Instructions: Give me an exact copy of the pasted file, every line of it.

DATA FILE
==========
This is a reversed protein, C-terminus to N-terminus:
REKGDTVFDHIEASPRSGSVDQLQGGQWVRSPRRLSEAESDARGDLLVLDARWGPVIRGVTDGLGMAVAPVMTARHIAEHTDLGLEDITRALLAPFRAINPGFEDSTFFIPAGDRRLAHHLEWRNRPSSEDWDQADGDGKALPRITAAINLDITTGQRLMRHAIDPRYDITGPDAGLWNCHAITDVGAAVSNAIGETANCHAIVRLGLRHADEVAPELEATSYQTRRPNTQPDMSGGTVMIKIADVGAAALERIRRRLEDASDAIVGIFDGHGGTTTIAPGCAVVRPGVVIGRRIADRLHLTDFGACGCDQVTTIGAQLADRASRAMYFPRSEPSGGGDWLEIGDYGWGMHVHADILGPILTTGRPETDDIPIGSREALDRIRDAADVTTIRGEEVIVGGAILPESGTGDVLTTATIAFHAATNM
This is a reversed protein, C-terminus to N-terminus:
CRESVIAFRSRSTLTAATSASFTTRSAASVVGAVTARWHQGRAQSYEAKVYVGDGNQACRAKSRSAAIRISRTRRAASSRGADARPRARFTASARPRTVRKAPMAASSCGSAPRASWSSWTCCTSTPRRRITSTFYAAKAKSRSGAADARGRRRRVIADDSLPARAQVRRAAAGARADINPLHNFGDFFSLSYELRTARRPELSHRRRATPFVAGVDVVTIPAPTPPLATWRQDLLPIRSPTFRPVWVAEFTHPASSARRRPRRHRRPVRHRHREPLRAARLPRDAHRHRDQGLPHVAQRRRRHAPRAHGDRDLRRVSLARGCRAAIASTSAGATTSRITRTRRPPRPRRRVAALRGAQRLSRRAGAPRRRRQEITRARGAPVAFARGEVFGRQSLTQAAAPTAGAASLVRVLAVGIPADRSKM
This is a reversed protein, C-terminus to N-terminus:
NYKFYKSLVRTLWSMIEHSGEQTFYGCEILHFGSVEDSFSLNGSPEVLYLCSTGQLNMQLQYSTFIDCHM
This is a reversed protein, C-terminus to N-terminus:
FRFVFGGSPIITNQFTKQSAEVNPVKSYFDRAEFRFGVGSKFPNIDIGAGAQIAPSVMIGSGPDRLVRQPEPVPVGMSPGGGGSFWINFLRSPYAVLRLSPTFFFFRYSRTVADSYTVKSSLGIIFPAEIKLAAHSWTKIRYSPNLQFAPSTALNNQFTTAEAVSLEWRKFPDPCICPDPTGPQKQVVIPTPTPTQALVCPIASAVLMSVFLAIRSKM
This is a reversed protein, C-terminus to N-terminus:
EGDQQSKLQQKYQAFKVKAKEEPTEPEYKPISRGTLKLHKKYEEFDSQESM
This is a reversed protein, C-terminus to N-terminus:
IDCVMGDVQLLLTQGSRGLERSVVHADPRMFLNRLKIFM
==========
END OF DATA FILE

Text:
This is a reversed protein, C-terminus to N-terminus:
REKGDTVFDHIEASPRSGSVDQLQGGQWVRSPRRLSEAESDARGDLLVLDARWGPVIRGVTDGLGMAVAPVMTARHIAEHTDLGLEDITRALLAPFRAINPGFEDSTFFIPAGDRRLAHHLEWRNRPSSEDWDQADGDGKALPRITAAINLDITTGQRLMRHAIDPRYDITGPDAGLWNCHAITDVGAAVSNAIGETANCHAIVRLGLRHADEVAPELEATSYQTRRPNTQPDMSGGTVMIKIADVGAAALERIRRRLEDASDAIVGIFDGHGGTTTIAPGCAVVRPGVVIGRRIADRLHLTDFGACGCDQVTTIGAQLADRASRAMYFPRSEPSGGGDWLEIGDYGWGMHVHADILGPILTTGRPETDDIPIGSREALDRIRDAADVTTIRGEEVIVGGAILPESGTGDVLTTATIAFHAATNM
This is a reversed protein, C-terminus to N-terminus:
CRESVIAFRSRSTLTAATSASFTTRSAASVVGAVTARWHQGRAQSYEAKVYVGDGNQACRAKSRSAAIRISRTRRAASSRGADARPRARFTASARPRTVRKAPMAASSCGSAPRASWSSWTCCTSTPRRRITSTFYAAKAKSRSGAADARGRRRRVIADDSLPARAQVRRAAAGARADINPLHNFGDFFSLSYELRTARRPELSHRRRATPFVAGVDVVTIPAPTPPLATWRQDLLPIRSPTFRPVWVAEFTHPASSARRRPRRHRRPVRHRHREPLRAARLPRDAHRHRDQGLPHVAQRRRRHAPRAHGDRDLRRVSLARGCRAAIASTSAGATTSRITRTRRPPRPRRRVAALRGAQRLSRRAGAPRRRRQEITRARGAPVAFARGEVFGRQSLTQAAAPTAGAASLVRVLAVGIPADRSKM
This is a reversed protein, C-terminus to N-terminus:
NYKFYKSLVRTLWSMIEHSGEQTFYGCEILHFGSVEDSFSLNGSPEVLYLCSTGQLNMQLQYSTFIDCHM
This is a reversed protein, C-terminus to N-terminus:
FRFVFGGSPIITNQFTKQSAEVNPVKSYFDRAEFRFGVGSKFPNIDIGAGAQIAPSVMIGSGPDRLVRQPEPVPVGMSPGGGGSFWINFLRSPYAVLRLSPTFFFFRYSRTVADSYTVKSSLGIIFPAEIKLAAHSWTKIRYSPNLQFAPSTALNNQFTTAEAVSLEWRKFPDPCICPDPTGPQKQVVIPTPTPTQALVCPIASAVLMSVFLAIRSKM
This is a reversed protein, C-terminus to N-terminus:
EGDQQSKLQQKYQAFKVKAKEEPTEPEYKPISRGTLKLHKKYEEFDSQESM
This is a reversed protein, C-terminus to N-terminus:
IDCVMGDVQLLLTQGSRGLERSVVHADPRMFLNRLKIFM